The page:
40 cars seized after persistent failure to pay M50 fines
Dodged M50 tolls amounted to 172 criminal convictions in 2018 for failure of payment
In 2018, there were 950 cases of drivers withholding payments for M50 journeys. These cases are processed by the sheriff who is in charge of the repossession of homes and belongings on foot of court orders or Revenue warrants.
Approximately 2.3 million people used the M50 last year and more than 188,000 Toll Violation Notices were issued. Legal proceedings were issued against 6,488 motorists via registered post for non-payment of violation notices. However, only 3,518, or 54 per cent, of these motorists accepted they received the proceedings. Furthermore, from this, 172 criminal convictions were issued to those who refused to pay, up from 121 last year, an increase of 42 per cent.
Transport for Ireland has released that €158 m was paid by M50 users, which was an increase from €149 m in 2017.
Last year an automatic system was implemented in order to increase compliance. It works by taking photos of road users numberplates as they pass and they must pay the toll amount by 8 pm the next day which can be paid online or via an app or by a direct debiting system.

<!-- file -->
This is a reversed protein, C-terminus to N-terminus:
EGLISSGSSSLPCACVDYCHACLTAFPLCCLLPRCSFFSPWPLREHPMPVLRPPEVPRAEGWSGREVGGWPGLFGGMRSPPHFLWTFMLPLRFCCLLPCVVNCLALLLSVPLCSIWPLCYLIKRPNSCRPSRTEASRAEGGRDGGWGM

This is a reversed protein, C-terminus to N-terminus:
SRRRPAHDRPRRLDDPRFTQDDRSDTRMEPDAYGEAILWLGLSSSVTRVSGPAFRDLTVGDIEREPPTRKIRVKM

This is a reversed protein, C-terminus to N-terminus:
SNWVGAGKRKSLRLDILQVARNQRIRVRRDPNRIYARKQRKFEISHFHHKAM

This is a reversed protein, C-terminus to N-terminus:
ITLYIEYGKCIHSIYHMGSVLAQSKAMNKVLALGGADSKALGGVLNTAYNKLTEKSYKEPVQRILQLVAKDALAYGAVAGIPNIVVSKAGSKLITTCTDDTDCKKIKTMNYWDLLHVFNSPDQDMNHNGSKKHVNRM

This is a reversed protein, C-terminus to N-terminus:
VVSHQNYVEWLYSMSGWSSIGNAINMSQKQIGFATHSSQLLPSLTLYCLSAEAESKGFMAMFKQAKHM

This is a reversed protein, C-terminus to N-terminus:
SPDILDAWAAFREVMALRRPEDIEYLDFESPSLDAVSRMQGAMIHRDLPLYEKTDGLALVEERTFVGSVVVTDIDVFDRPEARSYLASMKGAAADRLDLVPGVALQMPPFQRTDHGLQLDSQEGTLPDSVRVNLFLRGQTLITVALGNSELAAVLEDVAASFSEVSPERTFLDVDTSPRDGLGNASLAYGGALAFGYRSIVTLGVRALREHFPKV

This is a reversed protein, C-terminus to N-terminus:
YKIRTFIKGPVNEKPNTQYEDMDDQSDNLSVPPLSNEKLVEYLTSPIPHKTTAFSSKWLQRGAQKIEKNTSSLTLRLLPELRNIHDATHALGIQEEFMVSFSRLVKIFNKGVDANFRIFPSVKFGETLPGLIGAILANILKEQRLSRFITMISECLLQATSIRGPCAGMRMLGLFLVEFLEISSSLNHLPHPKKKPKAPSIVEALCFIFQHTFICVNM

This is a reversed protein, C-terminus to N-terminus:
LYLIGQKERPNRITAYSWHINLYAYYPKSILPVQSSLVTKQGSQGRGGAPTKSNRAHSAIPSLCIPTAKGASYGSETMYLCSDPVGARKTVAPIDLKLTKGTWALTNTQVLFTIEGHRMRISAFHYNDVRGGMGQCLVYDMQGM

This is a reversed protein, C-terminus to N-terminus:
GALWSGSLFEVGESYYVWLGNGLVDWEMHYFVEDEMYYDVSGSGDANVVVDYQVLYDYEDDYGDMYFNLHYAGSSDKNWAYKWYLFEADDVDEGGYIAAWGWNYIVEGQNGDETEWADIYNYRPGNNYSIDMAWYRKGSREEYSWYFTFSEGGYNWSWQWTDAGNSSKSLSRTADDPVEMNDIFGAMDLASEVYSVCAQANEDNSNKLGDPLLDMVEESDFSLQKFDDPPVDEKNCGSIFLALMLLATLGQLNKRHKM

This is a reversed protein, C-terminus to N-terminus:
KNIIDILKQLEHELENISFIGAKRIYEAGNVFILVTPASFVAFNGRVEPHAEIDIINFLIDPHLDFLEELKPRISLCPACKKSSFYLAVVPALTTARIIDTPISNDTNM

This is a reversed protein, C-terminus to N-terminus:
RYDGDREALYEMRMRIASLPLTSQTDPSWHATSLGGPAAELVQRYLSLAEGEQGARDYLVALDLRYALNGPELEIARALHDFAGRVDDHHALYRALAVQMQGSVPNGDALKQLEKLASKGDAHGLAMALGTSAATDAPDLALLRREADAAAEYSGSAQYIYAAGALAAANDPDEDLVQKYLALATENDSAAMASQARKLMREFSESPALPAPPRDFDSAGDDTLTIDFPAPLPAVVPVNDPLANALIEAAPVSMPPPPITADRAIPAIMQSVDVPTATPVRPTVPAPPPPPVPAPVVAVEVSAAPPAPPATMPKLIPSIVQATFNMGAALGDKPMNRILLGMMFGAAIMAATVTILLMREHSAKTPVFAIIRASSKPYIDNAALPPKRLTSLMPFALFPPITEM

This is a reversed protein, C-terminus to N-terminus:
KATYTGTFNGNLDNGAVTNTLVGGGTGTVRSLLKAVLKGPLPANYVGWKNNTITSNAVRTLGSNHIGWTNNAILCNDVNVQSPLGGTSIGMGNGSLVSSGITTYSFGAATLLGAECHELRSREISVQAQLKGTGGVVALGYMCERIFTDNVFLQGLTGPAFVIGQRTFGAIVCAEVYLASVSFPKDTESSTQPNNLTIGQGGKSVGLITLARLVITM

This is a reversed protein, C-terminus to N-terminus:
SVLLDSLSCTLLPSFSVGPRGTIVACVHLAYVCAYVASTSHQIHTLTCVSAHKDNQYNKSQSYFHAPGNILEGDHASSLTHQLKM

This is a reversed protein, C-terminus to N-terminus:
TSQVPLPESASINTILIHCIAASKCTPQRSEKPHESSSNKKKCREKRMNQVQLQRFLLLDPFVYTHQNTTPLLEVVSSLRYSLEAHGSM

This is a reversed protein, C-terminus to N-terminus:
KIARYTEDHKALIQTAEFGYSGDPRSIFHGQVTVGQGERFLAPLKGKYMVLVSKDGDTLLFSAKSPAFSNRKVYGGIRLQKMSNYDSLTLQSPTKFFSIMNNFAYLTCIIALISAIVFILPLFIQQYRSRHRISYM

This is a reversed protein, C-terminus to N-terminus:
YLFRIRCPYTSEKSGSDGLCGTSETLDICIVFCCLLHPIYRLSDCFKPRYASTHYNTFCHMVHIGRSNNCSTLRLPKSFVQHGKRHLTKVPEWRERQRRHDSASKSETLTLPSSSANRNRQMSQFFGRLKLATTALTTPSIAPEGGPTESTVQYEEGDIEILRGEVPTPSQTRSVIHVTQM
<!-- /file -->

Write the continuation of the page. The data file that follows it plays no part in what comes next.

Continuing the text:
Compliance levels have improved consistently since the launch of the free-flow tolling system, from 96.6 per cent in 2015 to 97.3 per cent in 2018.
The standard toll for any unregistered vehicle is €3.10 which as mentioned has to be paid by 8 pm the following day. If one fails to do so then there is an added €3.00 fine. Furthermore, if this is unpaid within 14 days, that being the initial toll and fine, there is an additional €41 added to the fine.
After a further 56 days, there is an additional penalty charge of €103 and if it remains unpaid legal proceedings follow, with the possibility of a court fine of up to €5,000 as well as a jail term of six months, or both, per offence.
The amount of vehicles seized is similar to that of 2017 although has decreased since 2016 with 65 vehicles taken back and 59 in 2015.